ST. PETERSBURG — Scott Taylor Hartzell's friends never got much personal information out of him. Before they could try, he would pepper them.
How are the kids? The wife? What are you reading? What did you think of this movie?
"He was always asking questions, like a little pingpong ball," said Ray Arsenault, co-director of the Florida studies program at the University of South Florida St. Petersburg. "He was very curious about things. He really had all the skills of a good reporter."
Mr. Hartzell moved to St. Petersburg from New Castle, Pa., more than 20 years ago. He majored in journalism and wrote for the Crow's Nest student newspaper at USF St. Petersburg.
On campus, he always popped into instructors' offices, ready with conversation. He was small and recognizable, about 4-foot-6 with a weathered face that made it hard to guess his age.
Mr. Hartzell wrote stories with great care and never made less than an A.
"He had really intense journalistic curiosity about the way things developed and how things were," said his friend and former journalism professor Bob Dardenne. "He was pretty tireless in poring over documents."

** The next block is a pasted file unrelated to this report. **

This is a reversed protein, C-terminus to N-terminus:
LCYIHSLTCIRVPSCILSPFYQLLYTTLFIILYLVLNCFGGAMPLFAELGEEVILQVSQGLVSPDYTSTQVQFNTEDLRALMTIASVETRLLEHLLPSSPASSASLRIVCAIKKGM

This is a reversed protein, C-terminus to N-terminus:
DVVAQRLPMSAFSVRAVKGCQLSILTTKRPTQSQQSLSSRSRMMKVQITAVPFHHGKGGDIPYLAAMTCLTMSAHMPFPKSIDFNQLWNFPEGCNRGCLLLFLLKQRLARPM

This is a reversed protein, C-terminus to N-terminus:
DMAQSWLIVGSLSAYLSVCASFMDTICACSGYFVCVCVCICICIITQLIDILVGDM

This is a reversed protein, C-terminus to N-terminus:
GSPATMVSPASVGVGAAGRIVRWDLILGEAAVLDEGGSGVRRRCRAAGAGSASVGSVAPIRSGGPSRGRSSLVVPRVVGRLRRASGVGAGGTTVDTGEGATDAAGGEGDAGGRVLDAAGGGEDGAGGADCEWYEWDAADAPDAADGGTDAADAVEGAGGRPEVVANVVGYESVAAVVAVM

St. Petersburg fascinated him.
"I've always very much admired history, even as a child," he told the St. Petersburg Times in 2006. "When I moved down to St. Pete, I was just fascinated with the amount of interesting people, the wonderful architecture — especially during the 1920s, when we had that big economic boom — and the many, many colorful people."
More than 10 years ago, he began writing a historical column for the Times. He profiled a plumber who developed Sunken Gardens. A city councilwoman who invited constituents to her living room. A fish salesman who became mayor.
"He was able to find stories about St. Pete history that weren't just the commonplace stories that people always trot out," said Jon Wilson, a retired Times writer. "I thought he was a real good sleuth."
Eventually, Mr. Hartzell wrote several books, including Remembering St. Petersburg, Florida: Sunshine City Stories. He spoke at venues including the St. Petersburg Museum of History. He wasn't polished, but he was engaging, and people liked him.
"He really brought humanity to much of what he did," said Sudsy Tschiderer, special events coordinator at USF St. Petersburg. "He really liked interaction with people, because he really liked to learn."
His friends knew he had a disability, though they weren't sure exactly what. He dealt with several health problems recently and walked with a cane, they said.
Mr. Hartzell died on Aug. 20. He was 56.
His ashes will be placed beneath a tree at the St. Petersburg Museum of History.
Stephanie Hayes can be reached at email@example.com or (727) 893-8857.